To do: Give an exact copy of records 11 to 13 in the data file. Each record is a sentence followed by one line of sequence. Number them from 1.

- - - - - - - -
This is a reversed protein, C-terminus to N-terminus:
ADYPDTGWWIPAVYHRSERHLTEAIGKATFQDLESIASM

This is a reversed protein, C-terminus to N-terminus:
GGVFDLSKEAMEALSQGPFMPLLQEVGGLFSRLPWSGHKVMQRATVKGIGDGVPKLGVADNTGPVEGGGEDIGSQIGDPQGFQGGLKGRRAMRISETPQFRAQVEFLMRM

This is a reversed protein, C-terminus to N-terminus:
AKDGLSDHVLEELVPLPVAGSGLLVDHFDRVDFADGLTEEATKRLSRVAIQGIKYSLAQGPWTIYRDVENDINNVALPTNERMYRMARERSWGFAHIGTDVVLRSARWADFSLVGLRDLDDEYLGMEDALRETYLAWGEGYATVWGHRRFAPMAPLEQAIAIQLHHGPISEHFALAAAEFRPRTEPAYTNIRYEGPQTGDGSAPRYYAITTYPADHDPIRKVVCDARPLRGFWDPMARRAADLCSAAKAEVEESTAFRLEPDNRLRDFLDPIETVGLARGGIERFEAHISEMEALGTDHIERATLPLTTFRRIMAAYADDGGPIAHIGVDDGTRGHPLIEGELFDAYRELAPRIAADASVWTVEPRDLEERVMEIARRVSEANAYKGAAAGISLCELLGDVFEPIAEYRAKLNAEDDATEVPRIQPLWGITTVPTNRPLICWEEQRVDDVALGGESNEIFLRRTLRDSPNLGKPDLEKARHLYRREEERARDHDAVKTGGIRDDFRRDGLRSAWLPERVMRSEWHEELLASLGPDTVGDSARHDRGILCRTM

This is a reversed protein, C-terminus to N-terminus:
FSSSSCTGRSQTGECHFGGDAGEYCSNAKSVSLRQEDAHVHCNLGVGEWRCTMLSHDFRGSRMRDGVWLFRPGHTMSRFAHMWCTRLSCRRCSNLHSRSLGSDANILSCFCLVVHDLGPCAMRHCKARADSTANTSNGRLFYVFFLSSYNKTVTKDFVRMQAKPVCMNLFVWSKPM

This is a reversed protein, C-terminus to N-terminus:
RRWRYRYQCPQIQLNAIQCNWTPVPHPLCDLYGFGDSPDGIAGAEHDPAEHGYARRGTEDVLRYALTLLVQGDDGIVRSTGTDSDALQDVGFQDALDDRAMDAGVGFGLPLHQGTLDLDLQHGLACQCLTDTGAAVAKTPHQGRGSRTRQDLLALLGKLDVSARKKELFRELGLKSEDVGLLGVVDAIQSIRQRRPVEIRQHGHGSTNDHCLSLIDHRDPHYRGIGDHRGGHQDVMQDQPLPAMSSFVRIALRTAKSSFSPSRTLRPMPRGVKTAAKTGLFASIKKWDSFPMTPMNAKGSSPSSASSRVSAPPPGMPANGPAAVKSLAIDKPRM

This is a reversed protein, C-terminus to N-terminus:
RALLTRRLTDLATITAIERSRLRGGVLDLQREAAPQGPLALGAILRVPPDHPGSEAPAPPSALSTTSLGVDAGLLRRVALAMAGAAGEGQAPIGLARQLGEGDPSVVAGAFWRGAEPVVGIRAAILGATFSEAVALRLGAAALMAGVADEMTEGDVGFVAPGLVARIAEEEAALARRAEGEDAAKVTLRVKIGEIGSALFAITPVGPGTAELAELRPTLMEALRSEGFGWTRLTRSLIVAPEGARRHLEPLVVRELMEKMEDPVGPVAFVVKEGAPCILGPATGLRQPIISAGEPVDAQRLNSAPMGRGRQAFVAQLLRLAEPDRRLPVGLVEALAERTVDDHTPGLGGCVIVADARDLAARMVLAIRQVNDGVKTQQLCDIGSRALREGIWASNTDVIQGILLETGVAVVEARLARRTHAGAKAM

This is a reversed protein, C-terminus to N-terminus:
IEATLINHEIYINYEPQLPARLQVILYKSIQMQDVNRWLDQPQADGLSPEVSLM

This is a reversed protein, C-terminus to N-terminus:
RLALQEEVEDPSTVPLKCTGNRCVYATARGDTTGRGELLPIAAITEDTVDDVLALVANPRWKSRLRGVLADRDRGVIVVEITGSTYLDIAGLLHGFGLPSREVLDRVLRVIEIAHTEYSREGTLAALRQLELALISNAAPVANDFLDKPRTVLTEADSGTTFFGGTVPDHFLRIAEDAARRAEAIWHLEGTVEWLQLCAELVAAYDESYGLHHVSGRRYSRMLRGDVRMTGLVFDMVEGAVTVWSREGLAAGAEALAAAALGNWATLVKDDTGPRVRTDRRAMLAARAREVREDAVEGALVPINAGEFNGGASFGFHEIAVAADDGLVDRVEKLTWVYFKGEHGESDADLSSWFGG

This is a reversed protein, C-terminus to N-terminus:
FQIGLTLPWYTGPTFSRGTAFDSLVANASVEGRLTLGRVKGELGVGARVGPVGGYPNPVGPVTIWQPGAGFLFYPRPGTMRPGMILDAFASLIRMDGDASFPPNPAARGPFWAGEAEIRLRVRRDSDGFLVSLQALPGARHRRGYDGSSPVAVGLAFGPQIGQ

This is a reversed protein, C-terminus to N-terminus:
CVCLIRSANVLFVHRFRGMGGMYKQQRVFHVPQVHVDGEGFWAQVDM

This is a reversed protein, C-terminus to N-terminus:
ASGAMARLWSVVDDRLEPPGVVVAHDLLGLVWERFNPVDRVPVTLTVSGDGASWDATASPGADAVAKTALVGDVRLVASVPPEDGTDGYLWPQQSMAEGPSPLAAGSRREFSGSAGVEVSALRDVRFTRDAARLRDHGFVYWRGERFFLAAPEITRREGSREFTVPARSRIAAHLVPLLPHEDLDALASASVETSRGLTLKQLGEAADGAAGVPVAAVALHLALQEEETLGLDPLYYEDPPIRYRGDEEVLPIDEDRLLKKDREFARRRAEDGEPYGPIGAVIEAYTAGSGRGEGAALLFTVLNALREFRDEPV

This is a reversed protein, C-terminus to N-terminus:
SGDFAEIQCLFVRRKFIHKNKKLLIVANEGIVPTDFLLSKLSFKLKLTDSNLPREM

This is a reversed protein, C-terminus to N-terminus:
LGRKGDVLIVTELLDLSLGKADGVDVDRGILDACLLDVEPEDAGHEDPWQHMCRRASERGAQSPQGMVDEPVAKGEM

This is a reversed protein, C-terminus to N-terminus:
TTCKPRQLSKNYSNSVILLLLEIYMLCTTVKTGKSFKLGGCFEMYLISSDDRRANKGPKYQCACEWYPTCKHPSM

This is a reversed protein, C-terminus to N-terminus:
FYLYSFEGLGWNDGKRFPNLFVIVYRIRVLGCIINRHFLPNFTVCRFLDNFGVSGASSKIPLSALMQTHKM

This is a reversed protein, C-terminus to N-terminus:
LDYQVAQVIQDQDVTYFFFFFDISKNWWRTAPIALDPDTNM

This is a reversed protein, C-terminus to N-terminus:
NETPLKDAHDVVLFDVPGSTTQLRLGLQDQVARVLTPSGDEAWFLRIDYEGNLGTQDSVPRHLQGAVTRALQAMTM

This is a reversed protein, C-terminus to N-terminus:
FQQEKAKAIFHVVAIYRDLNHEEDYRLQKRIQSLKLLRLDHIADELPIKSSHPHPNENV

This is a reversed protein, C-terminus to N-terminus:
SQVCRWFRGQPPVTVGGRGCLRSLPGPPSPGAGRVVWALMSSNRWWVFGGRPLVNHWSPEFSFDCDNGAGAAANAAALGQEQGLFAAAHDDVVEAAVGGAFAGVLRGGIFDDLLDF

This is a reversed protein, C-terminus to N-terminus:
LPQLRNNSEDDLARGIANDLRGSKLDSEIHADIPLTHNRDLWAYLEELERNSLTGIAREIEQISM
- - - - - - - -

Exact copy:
This is a reversed protein, C-terminus to N-terminus:
ASGAMARLWSVVDDRLEPPGVVVAHDLLGLVWERFNPVDRVPVTLTVSGDGASWDATASPGADAVAKTALVGDVRLVASVPPEDGTDGYLWPQQSMAEGPSPLAAGSRREFSGSAGVEVSALRDVRFTRDAARLRDHGFVYWRGERFFLAAPEITRREGSREFTVPARSRIAAHLVPLLPHEDLDALASASVETSRGLTLKQLGEAADGAAGVPVAAVALHLALQEEETLGLDPLYYEDPPIRYRGDEEVLPIDEDRLLKKDREFARRRAEDGEPYGPIGAVIEAYTAGSGRGEGAALLFTVLNALREFRDEPV

This is a reversed protein, C-terminus to N-terminus:
SGDFAEIQCLFVRRKFIHKNKKLLIVANEGIVPTDFLLSKLSFKLKLTDSNLPREM

This is a reversed protein, C-terminus to N-terminus:
LGRKGDVLIVTELLDLSLGKADGVDVDRGILDACLLDVEPEDAGHEDPWQHMCRRASERGAQSPQGMVDEPVAKGEM